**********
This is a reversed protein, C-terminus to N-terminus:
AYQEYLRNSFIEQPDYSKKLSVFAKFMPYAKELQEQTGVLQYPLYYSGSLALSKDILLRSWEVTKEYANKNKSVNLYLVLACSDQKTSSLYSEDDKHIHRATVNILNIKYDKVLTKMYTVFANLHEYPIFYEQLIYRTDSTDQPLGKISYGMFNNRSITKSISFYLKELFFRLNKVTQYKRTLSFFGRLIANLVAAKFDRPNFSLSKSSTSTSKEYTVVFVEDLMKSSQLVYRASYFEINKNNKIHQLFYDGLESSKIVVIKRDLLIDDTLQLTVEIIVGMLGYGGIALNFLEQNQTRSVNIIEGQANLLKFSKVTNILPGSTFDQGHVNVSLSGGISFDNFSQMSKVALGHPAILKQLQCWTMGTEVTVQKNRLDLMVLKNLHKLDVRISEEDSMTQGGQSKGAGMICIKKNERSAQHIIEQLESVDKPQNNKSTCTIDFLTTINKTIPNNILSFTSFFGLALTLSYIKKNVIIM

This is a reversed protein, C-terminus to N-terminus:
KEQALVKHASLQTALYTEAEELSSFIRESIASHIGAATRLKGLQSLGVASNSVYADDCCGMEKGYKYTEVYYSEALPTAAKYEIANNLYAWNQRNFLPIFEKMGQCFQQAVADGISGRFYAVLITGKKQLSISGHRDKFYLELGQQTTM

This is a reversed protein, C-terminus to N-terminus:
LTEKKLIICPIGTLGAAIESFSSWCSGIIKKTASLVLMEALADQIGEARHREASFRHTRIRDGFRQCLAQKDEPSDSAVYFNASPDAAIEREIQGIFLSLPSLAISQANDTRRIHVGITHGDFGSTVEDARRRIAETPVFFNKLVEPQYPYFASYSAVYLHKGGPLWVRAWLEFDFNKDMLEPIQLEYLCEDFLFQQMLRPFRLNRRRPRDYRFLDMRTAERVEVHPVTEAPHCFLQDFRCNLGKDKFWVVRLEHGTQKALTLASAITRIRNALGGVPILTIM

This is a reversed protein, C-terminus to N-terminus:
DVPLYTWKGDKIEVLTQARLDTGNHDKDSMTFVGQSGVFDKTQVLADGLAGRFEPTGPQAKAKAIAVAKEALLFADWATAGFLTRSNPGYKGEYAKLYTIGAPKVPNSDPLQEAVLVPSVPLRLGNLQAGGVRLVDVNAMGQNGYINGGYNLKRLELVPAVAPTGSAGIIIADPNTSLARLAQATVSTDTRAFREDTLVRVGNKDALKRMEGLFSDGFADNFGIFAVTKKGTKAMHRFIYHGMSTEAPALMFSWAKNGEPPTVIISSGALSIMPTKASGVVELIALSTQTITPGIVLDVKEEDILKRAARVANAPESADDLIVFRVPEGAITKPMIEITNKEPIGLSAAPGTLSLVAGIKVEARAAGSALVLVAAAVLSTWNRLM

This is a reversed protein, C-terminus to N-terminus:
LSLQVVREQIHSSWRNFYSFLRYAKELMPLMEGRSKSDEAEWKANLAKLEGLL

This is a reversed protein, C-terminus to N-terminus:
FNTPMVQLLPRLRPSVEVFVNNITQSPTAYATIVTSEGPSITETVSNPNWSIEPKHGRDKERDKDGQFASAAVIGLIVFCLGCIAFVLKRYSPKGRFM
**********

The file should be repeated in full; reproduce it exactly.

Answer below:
This is a reversed protein, C-terminus to N-terminus:
AYQEYLRNSFIEQPDYSKKLSVFAKFMPYAKELQEQTGVLQYPLYYSGSLALSKDILLRSWEVTKEYANKNKSVNLYLVLACSDQKTSSLYSEDDKHIHRATVNILNIKYDKVLTKMYTVFANLHEYPIFYEQLIYRTDSTDQPLGKISYGMFNNRSITKSISFYLKELFFRLNKVTQYKRTLSFFGRLIANLVAAKFDRPNFSLSKSSTSTSKEYTVVFVEDLMKSSQLVYRASYFEINKNNKIHQLFYDGLESSKIVVIKRDLLIDDTLQLTVEIIVGMLGYGGIALNFLEQNQTRSVNIIEGQANLLKFSKVTNILPGSTFDQGHVNVSLSGGISFDNFSQMSKVALGHPAILKQLQCWTMGTEVTVQKNRLDLMVLKNLHKLDVRISEEDSMTQGGQSKGAGMICIKKNERSAQHIIEQLESVDKPQNNKSTCTIDFLTTINKTIPNNILSFTSFFGLALTLSYIKKNVIIM

This is a reversed protein, C-terminus to N-terminus:
KEQALVKHASLQTALYTEAEELSSFIRESIASHIGAATRLKGLQSLGVASNSVYADDCCGMEKGYKYTEVYYSEALPTAAKYEIANNLYAWNQRNFLPIFEKMGQCFQQAVADGISGRFYAVLITGKKQLSISGHRDKFYLELGQQTTM

This is a reversed protein, C-terminus to N-terminus:
LTEKKLIICPIGTLGAAIESFSSWCSGIIKKTASLVLMEALADQIGEARHREASFRHTRIRDGFRQCLAQKDEPSDSAVYFNASPDAAIEREIQGIFLSLPSLAISQANDTRRIHVGITHGDFGSTVEDARRRIAETPVFFNKLVEPQYPYFASYSAVYLHKGGPLWVRAWLEFDFNKDMLEPIQLEYLCEDFLFQQMLRPFRLNRRRPRDYRFLDMRTAERVEVHPVTEAPHCFLQDFRCNLGKDKFWVVRLEHGTQKALTLASAITRIRNALGGVPILTIM

This is a reversed protein, C-terminus to N-terminus:
DVPLYTWKGDKIEVLTQARLDTGNHDKDSMTFVGQSGVFDKTQVLADGLAGRFEPTGPQAKAKAIAVAKEALLFADWATAGFLTRSNPGYKGEYAKLYTIGAPKVPNSDPLQEAVLVPSVPLRLGNLQAGGVRLVDVNAMGQNGYINGGYNLKRLELVPAVAPTGSAGIIIADPNTSLARLAQATVSTDTRAFREDTLVRVGNKDALKRMEGLFSDGFADNFGIFAVTKKGTKAMHRFIYHGMSTEAPALMFSWAKNGEPPTVIISSGALSIMPTKASGVVELIALSTQTITPGIVLDVKEEDILKRAARVANAPESADDLIVFRVPEGAITKPMIEITNKEPIGLSAAPGTLSLVAGIKVEARAAGSALVLVAAAVLSTWNRLM

This is a reversed protein, C-terminus to N-terminus:
LSLQVVREQIHSSWRNFYSFLRYAKELMPLMEGRSKSDEAEWKANLAKLEGLL

This is a reversed protein, C-terminus to N-terminus:
FNTPMVQLLPRLRPSVEVFVNNITQSPTAYATIVTSEGPSITETVSNPNWSIEPKHGRDKERDKDGQFASAAVIGLIVFCLGCIAFVLKRYSPKGRFM